Demand on livestock expected to rise during Eid Al-Adha

1. livestock adha  Ahmed Bani Mustafa 1
(Photos: Ahmed Bani Mustafa/Jordan News)
AMMAN — Demand on livestock is expected to rise during the upcoming Eid Al-Adha, when people make religious sacrifices.اضافة اعلان

Muslims sacrifice sheep, goat, cows, and sometimes camels, as a ritual during the celebration, also known as the Feast of Sacrifice, marking the end of the pilgrimage season. After the sacrifice, the meat is distributed to those in need in specific proportions.

This year, people are expected to buy and sacrifice more livestock than in the past two years, during which COVID-19 affected the purchasing power, Zaal Al-Kawalit, head of Livestock Traders Association, told Jordan News.

Another reason for the increased demand is a decision by Jordanian banks to defer the June repayment of personal loans owed by individuals to financial institutions to allow people more leeway for spending during the holiday, Kawalit said.

The Ministry of Agriculture announced abundant stocks of imported and local livestock in the Kingdom for the coming feast.

Currently, there are 550,000 heads of sheep available in the market, including 240,000 local, and 310,000 imported mostly from Romania and Spain, 27,000 cows, and nearly 1,000 camels, the ministry said.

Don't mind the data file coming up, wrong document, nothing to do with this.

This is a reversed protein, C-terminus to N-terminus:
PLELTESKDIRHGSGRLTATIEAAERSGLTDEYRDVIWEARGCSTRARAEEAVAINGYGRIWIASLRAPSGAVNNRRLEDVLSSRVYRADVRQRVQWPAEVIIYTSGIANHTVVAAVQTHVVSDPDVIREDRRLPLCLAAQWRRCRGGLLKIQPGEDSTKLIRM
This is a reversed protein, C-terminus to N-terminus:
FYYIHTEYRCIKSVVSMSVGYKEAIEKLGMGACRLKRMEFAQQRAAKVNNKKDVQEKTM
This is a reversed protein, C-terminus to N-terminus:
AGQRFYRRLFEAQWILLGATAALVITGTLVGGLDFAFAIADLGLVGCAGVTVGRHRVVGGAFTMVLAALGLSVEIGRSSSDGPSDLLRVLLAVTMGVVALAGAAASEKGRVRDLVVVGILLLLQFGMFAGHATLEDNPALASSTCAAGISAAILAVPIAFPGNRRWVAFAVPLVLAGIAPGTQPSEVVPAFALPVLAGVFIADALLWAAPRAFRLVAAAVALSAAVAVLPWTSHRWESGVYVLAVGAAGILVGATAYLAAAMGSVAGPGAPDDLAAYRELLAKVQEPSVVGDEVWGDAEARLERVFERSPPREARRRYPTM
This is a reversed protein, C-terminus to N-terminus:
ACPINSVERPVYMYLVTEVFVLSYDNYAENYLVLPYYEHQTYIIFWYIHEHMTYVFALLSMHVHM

As for prices, the ministry said that the average price of an imported 40kg sheep would be around JD150, while the local sheep with the same weight would cost between JD190 and JD200.

The ministry expected prices to rise by 10 percent in the days leading up to the feast, which will be marked on July 10, and to drop as of the second day.

As Jordan produces 40 percent of its need of red meat, the ministry freed this year the limits on the number of imported livestock and cancelled bank guarantees on importers, according to Ali abu Noqtah, the ministry’s deputy secretary-general for Livestock Affairs.

For Kawalit, importing livestock does not affect local traders because fulfilling the local market’s need helps breeders and traders export their produce to other countries, such as Saudi Arabia and Kuwait, without affecting the supply and price for Jordanians.

Sulaiman Abu Amsha, a livestock trader from Maan, voiced his optimism that this season is going to be better than previous years.

Abu Amsha stressed that the prices of livestock are mainly decided by the price of fodder, noting that subsidized animal food largely support his business.

Abu Amsha said that he buys the subsidized sack of barely for JD8.75 or JD11 from the free market.

Jerash resident Anas Ali said he is going to buy one sheep, regardless of the prevailing prices because he must sacrifice this year.

But Ibrahim Okaili, another Jerash resident, said he was “50 percent not sure” if he will be able to buy one because he sees “prices high for either imported or local sheep”.

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